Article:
Adding Kharlton Belmar to the left wing is a more athletic option than we saw at times last year (whether that’s because he’s simply faster than Ish Jome, or because playing him there allows both he and Taylor Washington – an occasional left mid last season – to be on the field at the same time), which produces the chance to get into space and take one-v-one opportunities (which he excels in), and get more quick-change opportunities, or at least get the ball into dangerous areas by the time the defense is able to set up.
The right wing has seen an upgrade as well, without even changing personnel: both Alan Winn and Ropapa Mensah are young players, and after their first season with the club (Winn’s first professional year overall, Mensah’s second), they should be able to feel comfortable from the get-go, and able to focus on improving their game. Both made major strides over the course of last year, and that could be taken to another level in 2019.
Finally, there’s been an obvious and major upgrade at the striker positions, beyond the fact that they’ll be able to produce chances for themselves in other phases of the game. A frustrating hesitance to pull the trigger on shots plagued the team last year, particularly in transition instances, and it’s safe to say that Cameron Lancaster (led the league with 110 shots) is not similarly afflicted, nor is Daniel Ríos (tied for 12th with 61 attempts). The data available doesn’t include how much of that came on the break, but certainly a willingness to shoot is ingrained in these players – as you like to see in guys who are first and foremost goal-getters – and that will apply in both phases of the game when they get the ball at their feet. If Nashville SC is to increase its scoring output, some of that is going to come from a bit more ambition from individuals, and these are a couple guys who want to show that whenever possible.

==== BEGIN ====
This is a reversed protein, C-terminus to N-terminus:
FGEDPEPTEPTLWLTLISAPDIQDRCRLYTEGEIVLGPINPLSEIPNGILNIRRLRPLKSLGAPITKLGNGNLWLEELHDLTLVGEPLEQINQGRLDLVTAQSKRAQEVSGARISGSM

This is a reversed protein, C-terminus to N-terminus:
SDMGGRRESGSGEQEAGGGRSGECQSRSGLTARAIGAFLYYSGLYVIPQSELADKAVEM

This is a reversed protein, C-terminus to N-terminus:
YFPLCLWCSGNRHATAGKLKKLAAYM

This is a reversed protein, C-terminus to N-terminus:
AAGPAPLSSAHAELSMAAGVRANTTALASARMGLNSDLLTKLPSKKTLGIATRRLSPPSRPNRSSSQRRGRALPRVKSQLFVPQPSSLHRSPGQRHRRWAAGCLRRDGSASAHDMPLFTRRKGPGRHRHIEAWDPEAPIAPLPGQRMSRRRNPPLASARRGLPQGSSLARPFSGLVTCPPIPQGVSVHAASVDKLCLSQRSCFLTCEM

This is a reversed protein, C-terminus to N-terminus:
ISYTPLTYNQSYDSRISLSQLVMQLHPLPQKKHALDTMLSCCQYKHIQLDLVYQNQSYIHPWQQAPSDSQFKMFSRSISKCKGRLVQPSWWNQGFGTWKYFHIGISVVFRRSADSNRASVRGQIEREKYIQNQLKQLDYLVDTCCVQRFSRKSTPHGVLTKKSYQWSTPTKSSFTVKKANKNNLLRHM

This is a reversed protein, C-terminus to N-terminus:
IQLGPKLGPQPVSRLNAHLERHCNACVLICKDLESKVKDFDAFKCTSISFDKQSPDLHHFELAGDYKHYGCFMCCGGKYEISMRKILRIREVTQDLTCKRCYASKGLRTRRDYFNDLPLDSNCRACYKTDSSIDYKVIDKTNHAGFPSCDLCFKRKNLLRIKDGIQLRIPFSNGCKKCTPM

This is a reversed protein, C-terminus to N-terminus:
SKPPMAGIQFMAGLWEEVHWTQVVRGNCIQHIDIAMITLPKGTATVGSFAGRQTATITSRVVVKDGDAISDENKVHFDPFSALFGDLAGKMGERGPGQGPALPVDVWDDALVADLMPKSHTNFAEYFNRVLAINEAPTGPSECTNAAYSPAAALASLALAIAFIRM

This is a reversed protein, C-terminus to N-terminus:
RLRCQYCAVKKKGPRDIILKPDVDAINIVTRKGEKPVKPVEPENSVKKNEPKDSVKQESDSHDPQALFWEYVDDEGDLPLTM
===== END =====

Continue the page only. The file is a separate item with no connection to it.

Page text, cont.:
There are other aspects of the transition game that will still need to be improved, and there’s really no way of knowing for sure if they will be until we see it. For all his positive attributes (including not turning the ball over in the passing game), it does seem like the conservatism of Bolu Akinyode can slow down this team in transition. He was far more willing to make the right pass rather than the safe pass this preseason (of course, the right pass tends to be a safe one as well, just not quite as safe, but the potential reward makes the risk worth ), as well as dribble forward rather than sticking his heels on an imaginary line five yards in front of his centerbacks. His lone goal of the season was an absolute banger, and being a little more comfortable involving himself in the offense would take him from squad regular to potential MLS call-up, in my eyes.
Similarly, Michael Reed seems to take too much pressure on himself to turn transition into offense at times, which isn’t a surprise given that the captain feels responsible for the entirety of the team’s performance, and that team performance included too few goals in 2018. If the pieces around him are able to step up this season, that urgency to step up and blast a shot from just outside the 18 can hopefully result in picking his spots to use that huge right leg, and doing so with a bit more accuracy when he takes the opportunity.
Thanks to personnel additions, simple individual growth, and likely a bit of a change in tactical focus, this is one area in which Nashville SC’s game can take major steps forward in 2019.
Not having the pure finishing striker was part of the problem. Even Brandon Allen’s eight goals on 24 shots for Nashville SC was propped up by a 3/3 mark from the penalty spot, so from the run of play it was a 5/21 performance. Considering that a striker who made 22 appearances (10 of them starts) only took 21 shots in league play is… an issue that won’t recur this year, as described above.
Nashville SC may not become an all-terrorizing buzzsaw of a transition offense this season, but with better pieces and a little more ambition, this looks to be a phase of the game that will see major improvement nonetheless.